Beach Safety Tips

Ocean swimming Beach Safety Tips

Beach Safety Tips

There’s nothing better than a day at the beach. The sun, sand, and surf… what could be more fun? To ensure a safe day at the beach, keep these tips in mind anytime your family hits the beach.

Swimming Safety Tips:

  • Know how to swim! Never swim alone, swim in groups and avoid secluded beaches.
  • Always swim where a lifeguard can see you and in areas that are marked for swimmers to use.
  • Ask a Lifeguard about Beach and Surf Conditions before swimming.
  • Don’t swim out too far.
  • If you are in trouble, call or wave for help. Never pretend to be drowning. The lifeguard may take you seriously.
  • Don’t swim close to piers or near fishing areas.
  • Face the waves, instead of turning your back on them.
  • Know the signs of a rip current, be on the lookout and warn others if you see a rip current.
  • Look for, read and obey All Beach Safety Signs.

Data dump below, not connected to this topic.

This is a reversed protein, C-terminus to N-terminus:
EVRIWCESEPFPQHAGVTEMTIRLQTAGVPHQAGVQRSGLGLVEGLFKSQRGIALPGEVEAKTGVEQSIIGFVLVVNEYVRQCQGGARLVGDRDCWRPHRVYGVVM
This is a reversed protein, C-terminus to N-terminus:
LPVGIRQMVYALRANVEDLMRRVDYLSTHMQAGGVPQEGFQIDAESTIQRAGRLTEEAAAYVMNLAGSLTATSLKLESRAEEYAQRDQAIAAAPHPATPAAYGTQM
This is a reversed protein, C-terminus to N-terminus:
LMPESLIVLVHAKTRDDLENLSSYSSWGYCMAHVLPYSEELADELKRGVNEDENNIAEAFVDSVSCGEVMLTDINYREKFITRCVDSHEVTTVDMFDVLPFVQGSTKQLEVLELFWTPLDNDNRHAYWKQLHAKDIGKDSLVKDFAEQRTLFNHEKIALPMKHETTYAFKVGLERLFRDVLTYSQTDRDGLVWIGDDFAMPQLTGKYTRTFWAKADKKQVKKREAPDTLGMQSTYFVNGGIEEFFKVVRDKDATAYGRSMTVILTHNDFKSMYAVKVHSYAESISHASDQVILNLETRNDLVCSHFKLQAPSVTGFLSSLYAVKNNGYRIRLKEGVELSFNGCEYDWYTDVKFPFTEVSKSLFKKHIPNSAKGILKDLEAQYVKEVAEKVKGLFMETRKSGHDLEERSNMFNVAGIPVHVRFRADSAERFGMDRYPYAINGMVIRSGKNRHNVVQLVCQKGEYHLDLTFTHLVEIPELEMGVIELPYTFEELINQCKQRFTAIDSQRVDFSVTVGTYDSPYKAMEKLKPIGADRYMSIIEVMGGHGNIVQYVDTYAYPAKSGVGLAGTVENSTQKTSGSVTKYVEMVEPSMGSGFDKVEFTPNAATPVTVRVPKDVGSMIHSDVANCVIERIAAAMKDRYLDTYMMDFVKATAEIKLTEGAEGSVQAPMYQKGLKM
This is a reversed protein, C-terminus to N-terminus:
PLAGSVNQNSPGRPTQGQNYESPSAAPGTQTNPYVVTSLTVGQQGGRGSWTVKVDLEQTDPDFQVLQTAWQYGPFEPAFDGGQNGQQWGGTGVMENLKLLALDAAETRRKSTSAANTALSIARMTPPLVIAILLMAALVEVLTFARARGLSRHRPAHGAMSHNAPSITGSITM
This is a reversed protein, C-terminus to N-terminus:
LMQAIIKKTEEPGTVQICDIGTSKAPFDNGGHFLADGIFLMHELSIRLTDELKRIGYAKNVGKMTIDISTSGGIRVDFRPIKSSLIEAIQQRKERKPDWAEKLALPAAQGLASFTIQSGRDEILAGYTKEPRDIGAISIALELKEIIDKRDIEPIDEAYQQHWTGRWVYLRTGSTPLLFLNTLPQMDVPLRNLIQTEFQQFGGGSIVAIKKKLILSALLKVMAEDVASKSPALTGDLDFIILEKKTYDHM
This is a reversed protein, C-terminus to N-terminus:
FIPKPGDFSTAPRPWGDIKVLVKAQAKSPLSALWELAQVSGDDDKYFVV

• Don’t ever dive. Go feet first.
  • Avoid swimming at night, dawn or dusk.

Remember to:

  • Ask lifeguard about ocean conditions.
  • Never swim alone!
  • Don’t swim out too far.
  • Educate yourself on rip currents.
  • Swim in front of a lifeguard.

Beach Safety Tips Video from American Red Cross:

Dr. Peter Wernicki of the American Red Cross Science Advisory Council gives water safety tips for beach goers and swimmers.

Rip Currents:

In some places swimmers may encounter strong undertows and rip currents. Rip currents are so strong that they can carry swimmers away from shore before they know what’s happening. Rip currents can move to to sea at 5mph, that doesn’t seem alarming, but that is faster than most olympic swimmers. If you are caught in a rip current, swim parallel to the shore (alongside the shore) rather than back toward the beach until the water stops pulling you, then swim back to shore. If you can’t get back to the beach, tread water and wave for help.

If caught in a rip current:

  • Remain calm to conserve energy and think clearly.
  • Never fight against the current.
  • Think of it like a treadmill that cannot be turned off, which you need to step to the side of.
  • If you are unable to swim out of the rip current, float or calmly tread water. When out of the current, swim towards shore.
  • If you are still unable to reach shore, draw attention to yourself by waving your arm and yelling for help.

Rip Currents Video: